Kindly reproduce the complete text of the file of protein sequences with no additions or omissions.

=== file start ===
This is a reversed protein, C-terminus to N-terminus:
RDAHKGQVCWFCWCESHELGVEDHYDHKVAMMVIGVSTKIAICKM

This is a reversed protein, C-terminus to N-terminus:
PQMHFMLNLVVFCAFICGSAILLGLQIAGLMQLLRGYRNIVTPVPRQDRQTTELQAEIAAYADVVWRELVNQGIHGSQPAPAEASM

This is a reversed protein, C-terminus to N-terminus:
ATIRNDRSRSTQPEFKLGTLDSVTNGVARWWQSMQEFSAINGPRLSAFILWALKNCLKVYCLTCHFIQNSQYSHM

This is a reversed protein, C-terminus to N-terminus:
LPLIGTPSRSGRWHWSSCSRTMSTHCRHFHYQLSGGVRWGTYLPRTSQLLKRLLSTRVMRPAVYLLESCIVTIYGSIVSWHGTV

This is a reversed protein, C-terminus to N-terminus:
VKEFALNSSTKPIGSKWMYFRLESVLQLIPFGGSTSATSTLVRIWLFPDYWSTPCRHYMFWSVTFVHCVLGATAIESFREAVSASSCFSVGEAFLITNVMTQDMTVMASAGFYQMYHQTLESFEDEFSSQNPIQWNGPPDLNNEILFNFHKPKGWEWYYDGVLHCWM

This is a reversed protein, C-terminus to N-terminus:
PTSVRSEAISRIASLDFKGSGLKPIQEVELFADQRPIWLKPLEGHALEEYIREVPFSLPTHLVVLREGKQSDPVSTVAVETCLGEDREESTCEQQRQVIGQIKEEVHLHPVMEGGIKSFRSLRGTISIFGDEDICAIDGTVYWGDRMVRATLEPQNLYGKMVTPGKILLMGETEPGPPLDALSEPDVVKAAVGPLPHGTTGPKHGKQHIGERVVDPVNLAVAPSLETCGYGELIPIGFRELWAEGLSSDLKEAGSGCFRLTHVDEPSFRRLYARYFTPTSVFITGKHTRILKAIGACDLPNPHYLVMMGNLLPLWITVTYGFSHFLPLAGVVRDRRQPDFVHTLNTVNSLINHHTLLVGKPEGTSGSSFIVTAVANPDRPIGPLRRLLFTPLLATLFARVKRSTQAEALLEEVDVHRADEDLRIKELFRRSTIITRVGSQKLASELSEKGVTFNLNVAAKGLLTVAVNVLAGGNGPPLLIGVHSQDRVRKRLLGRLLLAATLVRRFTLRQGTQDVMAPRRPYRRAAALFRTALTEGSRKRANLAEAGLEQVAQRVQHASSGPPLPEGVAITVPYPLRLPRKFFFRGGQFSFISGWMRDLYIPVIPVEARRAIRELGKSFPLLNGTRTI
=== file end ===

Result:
This is a reversed protein, C-terminus to N-terminus:
RDAHKGQVCWFCWCESHELGVEDHYDHKVAMMVIGVSTKIAICKM

This is a reversed protein, C-terminus to N-terminus:
PQMHFMLNLVVFCAFICGSAILLGLQIAGLMQLLRGYRNIVTPVPRQDRQTTELQAEIAAYADVVWRELVNQGIHGSQPAPAEASM

This is a reversed protein, C-terminus to N-terminus:
ATIRNDRSRSTQPEFKLGTLDSVTNGVARWWQSMQEFSAINGPRLSAFILWALKNCLKVYCLTCHFIQNSQYSHM

This is a reversed protein, C-terminus to N-terminus:
LPLIGTPSRSGRWHWSSCSRTMSTHCRHFHYQLSGGVRWGTYLPRTSQLLKRLLSTRVMRPAVYLLESCIVTIYGSIVSWHGTV

This is a reversed protein, C-terminus to N-terminus:
VKEFALNSSTKPIGSKWMYFRLESVLQLIPFGGSTSATSTLVRIWLFPDYWSTPCRHYMFWSVTFVHCVLGATAIESFREAVSASSCFSVGEAFLITNVMTQDMTVMASAGFYQMYHQTLESFEDEFSSQNPIQWNGPPDLNNEILFNFHKPKGWEWYYDGVLHCWM

This is a reversed protein, C-terminus to N-terminus:
PTSVRSEAISRIASLDFKGSGLKPIQEVELFADQRPIWLKPLEGHALEEYIREVPFSLPTHLVVLREGKQSDPVSTVAVETCLGEDREESTCEQQRQVIGQIKEEVHLHPVMEGGIKSFRSLRGTISIFGDEDICAIDGTVYWGDRMVRATLEPQNLYGKMVTPGKILLMGETEPGPPLDALSEPDVVKAAVGPLPHGTTGPKHGKQHIGERVVDPVNLAVAPSLETCGYGELIPIGFRELWAEGLSSDLKEAGSGCFRLTHVDEPSFRRLYARYFTPTSVFITGKHTRILKAIGACDLPNPHYLVMMGNLLPLWITVTYGFSHFLPLAGVVRDRRQPDFVHTLNTVNSLINHHTLLVGKPEGTSGSSFIVTAVANPDRPIGPLRRLLFTPLLATLFARVKRSTQAEALLEEVDVHRADEDLRIKELFRRSTIITRVGSQKLASELSEKGVTFNLNVAAKGLLTVAVNVLAGGNGPPLLIGVHSQDRVRKRLLGRLLLAATLVRRFTLRQGTQDVMAPRRPYRRAAALFRTALTEGSRKRANLAEAGLEQVAQRVQHASSGPPLPEGVAITVPYPLRLPRKFFFRGGQFSFISGWMRDLYIPVIPVEARRAIRELGKSFPLLNGTRTI